In 1997, pro bono legal work wasn’t on the radar screen of most general counsel. But Ben Heineman Jr., then-general counsel of General Electric, believed the skills of in-house counsel should be put to work to benefit the community. He encouraged now-retired GE Corporate Counsel Bob Healing to conceptualize a program that would bring much-needed legal assistance to non-profit organizations in Westchester County, N.Y., and Fairfield County, Conn. The result was the Pro Bono Partnership, which now involves 175 legal departments and law firms located in a broad swath of New York, Connecticut and New Jersey.
The Partnership staff reaches out to leaders of non-profit organizations, assesses their legal needs and identifies a volunteer attorney to help them. Mark Nordstrom, who heads GE’s labor and employment practice and coordinates pro bono activity worldwide, says the model gives transactional lawyers a place at the pro bono table.
“They are not used to going to court, but they are very capable in terms of writing personnel policies, or looking at an IP situation or combining two chapters of the United Way into one to save money,” he says.
Nordstrom, who sits on the Partnership board along with Heineman and current GE General Counsel Brackett Denniston III, cites the example of Bridge House, a Bridgeport, Conn.-based non-profit serving people with psychiatric disabilities.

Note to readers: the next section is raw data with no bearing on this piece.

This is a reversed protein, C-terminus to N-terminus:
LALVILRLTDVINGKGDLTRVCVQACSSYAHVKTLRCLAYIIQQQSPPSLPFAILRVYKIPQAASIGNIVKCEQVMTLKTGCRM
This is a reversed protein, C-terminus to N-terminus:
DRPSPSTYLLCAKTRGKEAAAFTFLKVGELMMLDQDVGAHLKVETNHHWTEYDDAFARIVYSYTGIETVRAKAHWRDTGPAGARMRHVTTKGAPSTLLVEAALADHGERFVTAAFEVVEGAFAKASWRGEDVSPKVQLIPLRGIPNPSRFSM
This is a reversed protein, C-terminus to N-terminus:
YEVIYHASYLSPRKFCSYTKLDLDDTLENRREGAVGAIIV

“It’s three people running an organization that serves 200 people,” he says. “If someone claims discrimination, they are totally at a loss. They either have to hire counsel, which can run into hundreds of thousands of dollars, or they can use a volunteer like myself. In 50 hours I can take a huge amount of stress off their minds so they can serve the clients who need their expertise. You only have to see this once or twice and you get it.”
The Partnership’s success spurred GE to take the leading role in setting up an affiliated organization in Atlanta, where the corporation’s energy business is based, and it is exploring replicating the model in other cities. Nordstrom also promotes GE attorney involvement in a wide range of organizations including KIND, the pro bono immigration services organization founded by Microsoft’s legal department; Dress for Success; and Special Olympics. A new focus is on developing opportunities for GE’s 350 attorneys overseas, a challenge in places where laws restrict pro bono work.
But the commitment to the Partnership continues, with GE providing the services of about three dozen attorneys to handle matters each year.
“Without GE, this organization would not exist,” says Richard Hobish, executive director of the Pro Bono Partnership. “They are not only the largest corporate contributor, they also have given us so much credibility and helped us with outreach to so many other companies. The feeling here is that if we need to get something done, we know we can count on GE.”